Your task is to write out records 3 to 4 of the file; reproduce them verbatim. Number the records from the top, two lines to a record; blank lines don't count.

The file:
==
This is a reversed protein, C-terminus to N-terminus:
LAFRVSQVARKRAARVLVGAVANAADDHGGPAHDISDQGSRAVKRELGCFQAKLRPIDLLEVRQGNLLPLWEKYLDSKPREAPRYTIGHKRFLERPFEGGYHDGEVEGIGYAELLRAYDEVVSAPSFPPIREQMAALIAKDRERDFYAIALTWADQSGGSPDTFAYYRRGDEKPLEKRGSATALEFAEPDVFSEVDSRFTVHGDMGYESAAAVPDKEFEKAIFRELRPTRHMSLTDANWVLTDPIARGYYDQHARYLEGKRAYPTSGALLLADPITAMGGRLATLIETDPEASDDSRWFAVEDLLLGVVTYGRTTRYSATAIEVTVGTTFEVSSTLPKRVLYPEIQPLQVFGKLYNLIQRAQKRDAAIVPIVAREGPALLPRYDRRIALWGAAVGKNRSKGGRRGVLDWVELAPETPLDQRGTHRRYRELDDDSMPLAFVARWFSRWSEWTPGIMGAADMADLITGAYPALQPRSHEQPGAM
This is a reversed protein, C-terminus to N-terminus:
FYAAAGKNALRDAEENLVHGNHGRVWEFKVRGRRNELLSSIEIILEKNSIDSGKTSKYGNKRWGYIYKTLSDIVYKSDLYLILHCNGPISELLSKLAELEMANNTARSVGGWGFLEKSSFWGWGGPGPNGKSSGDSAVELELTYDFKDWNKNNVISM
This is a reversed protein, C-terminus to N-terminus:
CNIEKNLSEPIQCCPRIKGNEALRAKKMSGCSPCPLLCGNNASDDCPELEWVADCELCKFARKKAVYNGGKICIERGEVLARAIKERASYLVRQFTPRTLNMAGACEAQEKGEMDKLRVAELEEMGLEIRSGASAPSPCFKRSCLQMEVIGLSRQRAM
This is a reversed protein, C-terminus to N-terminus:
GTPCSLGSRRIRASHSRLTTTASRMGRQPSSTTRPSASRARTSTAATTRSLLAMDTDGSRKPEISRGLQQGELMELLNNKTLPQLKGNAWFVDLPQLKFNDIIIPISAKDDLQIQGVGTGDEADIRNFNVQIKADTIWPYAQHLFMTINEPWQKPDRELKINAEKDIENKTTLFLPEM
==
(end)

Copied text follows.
This is a reversed protein, C-terminus to N-terminus:
CNIEKNLSEPIQCCPRIKGNEALRAKKMSGCSPCPLLCGNNASDDCPELEWVADCELCKFARKKAVYNGGKICIERGEVLARAIKERASYLVRQFTPRTLNMAGACEAQEKGEMDKLRVAELEEMGLEIRSGASAPSPCFKRSCLQMEVIGLSRQRAM
This is a reversed protein, C-terminus to N-terminus:
GTPCSLGSRRIRASHSRLTTTASRMGRQPSSTTRPSASRARTSTAATTRSLLAMDTDGSRKPEISRGLQQGELMELLNNKTLPQLKGNAWFVDLPQLKFNDIIIPISAKDDLQIQGVGTGDEADIRNFNVQIKADTIWPYAQHLFMTINEPWQKPDRELKINAEKDIENKTTLFLPEM